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An allergy is an exaggerated immune response or reaction to substances that are generally not harmful. Allergies are widespread in the population and have increased in prevalence and severity over the past 30 years in all industrialized countries. Allergies are thought to be the 6th leading cause of chronic disease.
Common allergens are pollen, mold, pet dander, dust, foods, drugs, insect bites, jewelry, cosmetics, spices, and other substances. Both genetics and environmental factors play a role in the development of allergies.
The immune system normally protects the body against harmful substances, such as bacteria and viruses. It also reacts to foreign substances called allergens, which are generally harmless and in most people do not cause a problem. But in a person with allergies, the immune response is oversensitive. When it recognizes an allergen, it releases chemicals such as histamines, which fight off the allergen. This causes allergic symptoms, which vary from person to person.
Common allergy symptoms:
• Breathing problems (coughing, shortness of breath, wheezing)
• Burning, tearing, or itchy eyes
• Conjunctivitis (red, swollen eyes)
• Diarrhea, stomach cramping
• Itching of the nose, mouth, throat, skin, or any other area
• Runny nose
• Skin rashes
• Stomach cramps
The Immune System
When the body comes under attack, it uses immune molecules called helper T-cells to produce cytokines. Cytokines are hormonal messengers that are responsible for biological effects in the immune system. The cytokines fall into two groups: those that are pro-inflammatory (these tend to fall within the Th1 branch of the immune system) and those that are anti-inflammatory (these tend to fall within the Th2 branch of the immune system).
Th1 and Th2 are polarised immune responses that should be fully-functioning. Unfortunately, if one of these immune branches becomes dominant, disease develops.
The Th1-type cytokines produce inflammation to kill intracellular parasites (parasites that live outside of the cell). When Th1 cytokines become dominant, they can contribute to the development of autoimmune diseases (ie. Insulin-dependent Diabetes, Multiple Sclerosis, etc).
The Th2 cytokines counteract the effects of the Th1 cytokines – they have an anti-inflammatory action. But they also help kill extracellular pathogens (viruses and bacteria that live outside of the body’s cells). When Th2 cytokines become dominant, they can induce a pronounced allergic response and atopy (a genetic tendency to develop classic allergic diseases such as rhinitis or runny nose, asthma, and eczema). If you suffer from allergies or atopy, you are likely over-producing the Th2-types of cytokines and have a Th2-weighted imbalance.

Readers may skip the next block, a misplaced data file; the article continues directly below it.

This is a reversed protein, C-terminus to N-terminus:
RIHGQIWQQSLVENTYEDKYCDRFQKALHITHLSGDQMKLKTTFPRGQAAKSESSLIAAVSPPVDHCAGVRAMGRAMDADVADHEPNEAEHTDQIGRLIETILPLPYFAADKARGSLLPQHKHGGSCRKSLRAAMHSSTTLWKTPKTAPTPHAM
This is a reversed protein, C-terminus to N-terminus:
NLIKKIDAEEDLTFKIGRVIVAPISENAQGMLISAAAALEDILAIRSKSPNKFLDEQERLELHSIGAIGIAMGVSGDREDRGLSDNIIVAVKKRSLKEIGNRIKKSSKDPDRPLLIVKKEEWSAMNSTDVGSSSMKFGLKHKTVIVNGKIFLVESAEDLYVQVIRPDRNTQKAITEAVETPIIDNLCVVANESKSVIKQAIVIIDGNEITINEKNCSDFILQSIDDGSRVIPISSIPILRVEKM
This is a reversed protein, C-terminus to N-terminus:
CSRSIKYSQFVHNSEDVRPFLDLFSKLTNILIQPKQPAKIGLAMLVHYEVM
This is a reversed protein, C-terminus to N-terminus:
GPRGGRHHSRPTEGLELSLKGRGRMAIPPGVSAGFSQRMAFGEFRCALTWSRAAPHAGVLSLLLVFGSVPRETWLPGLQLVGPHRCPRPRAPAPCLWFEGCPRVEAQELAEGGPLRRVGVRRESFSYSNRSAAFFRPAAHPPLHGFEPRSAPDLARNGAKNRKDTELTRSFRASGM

A new set of T-helper cells has been identified: the Th17 cells. These are found where the body’s internal and external environments interact, such as the skin and the lining of the intestinal tract. They attack bacteria on those surfaces, but with accompanying inflammation. Th17 cells are thought to be implicated in: Crohn’s disease (an inflammation of the small intestine), ulcerative colitis (inflammation of the large intestine), and psoriasis (inflammation of the skin). I’m not going to discuss these cytokines today but just wanted to draw attention to the fact that a third set of cytokines does exist.
Establishing Balance Within the Immune System
In a well-functioning immune system, Th1 and Th2 cytokines are both produced by the helper T-cells, and work together to keep everything in balance.
Researchers working on allergies are looking at ways to drive up the Th1 response – to rebalance the system away from leaning heavily into a Th2 response by redirecting the body into using the Th1 cytokines instead. Likewise, researchers working with diseases where the Th1 response is driving the system, are looking at using high-dose exposure to allergens to ‘kick-start’ the Th2 immune response, and rebalance the system.
An additional strategy is being used to prevent the onset of disease; this involves the study of pregnancy and early postnatal life. Both of these states are chiefly viewed as Th2 dominant (to reduce the risk of miscarriage, a strong Th2 response is necessary to modify the Th1 cellular response in utero). The fetus can switch on an immune response early in pregnancy, and because pregnancy is chiefly a Th2 situation, babies tend to be born with Th2 biased immune responses. It is hypothesized that babies who go on to develop full blown allergies may be born with a generally weaker Th1 response, although it is becoming apparent that babies with allergies actually produce both weak Th1 and Th2 responses.
There are many theories that may explain a tilt in Th1/Th2 balance toward Th2. These may include the decreasing incidence of infections in the industrialized world—a concept known as the hygiene hypothesis; the increasing success of immunizations and antibiotic therapies that deprive the body of signals that promote Th1 development; increased pollution; or exposure to environmental products that activate Th2 cells.
The shift in balance of Th subsets toward a polarized Th2 response is generally accepted to occur in atopic and allergic disorders and may account for the great increase seen in allergic diseases over the last 3 decades.
The Allergic Process
The term “allergy” is most commonly associated with IgE- mediated hypersensitivity. IgE is an immune molecule that is associated with allergies. In susceptible individuals, the first exposure to an allergen (ie. peanut) causes a mild immune response that sensitizes the immune system so that it will recognize the substance when presented again. In this first exposure to an allergen, no symptoms are typically seen. The second exposure and subsequent exposures to this very same allergen usually result in symptoms.